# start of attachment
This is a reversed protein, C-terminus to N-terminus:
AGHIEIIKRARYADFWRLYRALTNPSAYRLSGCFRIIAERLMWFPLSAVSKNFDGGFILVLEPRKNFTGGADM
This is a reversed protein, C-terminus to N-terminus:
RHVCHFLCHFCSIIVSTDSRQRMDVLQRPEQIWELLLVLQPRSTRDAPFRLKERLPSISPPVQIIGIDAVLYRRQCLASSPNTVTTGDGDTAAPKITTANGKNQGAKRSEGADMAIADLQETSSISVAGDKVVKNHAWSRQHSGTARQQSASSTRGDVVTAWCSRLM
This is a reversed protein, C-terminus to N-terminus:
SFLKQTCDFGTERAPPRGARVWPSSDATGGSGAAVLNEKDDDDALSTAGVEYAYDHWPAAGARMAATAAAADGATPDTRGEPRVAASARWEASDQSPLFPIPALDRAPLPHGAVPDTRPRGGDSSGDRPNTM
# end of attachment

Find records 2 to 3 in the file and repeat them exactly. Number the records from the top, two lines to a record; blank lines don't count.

This is a reversed protein, C-terminus to N-terminus:
RHVCHFLCHFCSIIVSTDSRQRMDVLQRPEQIWELLLVLQPRSTRDAPFRLKERLPSISPPVQIIGIDAVLYRRQCLASSPNTVTTGDGDTAAPKITTANGKNQGAKRSEGADMAIADLQETSSISVAGDKVVKNHAWSRQHSGTARQQSASSTRGDVVTAWCSRLM
This is a reversed protein, C-terminus to N-terminus:
SFLKQTCDFGTERAPPRGARVWPSSDATGGSGAAVLNEKDDDDALSTAGVEYAYDHWPAAGARMAATAAAADGATPDTRGEPRVAASARWEASDQSPLFPIPALDRAPLPHGAVPDTRPRGGDSSGDRPNTM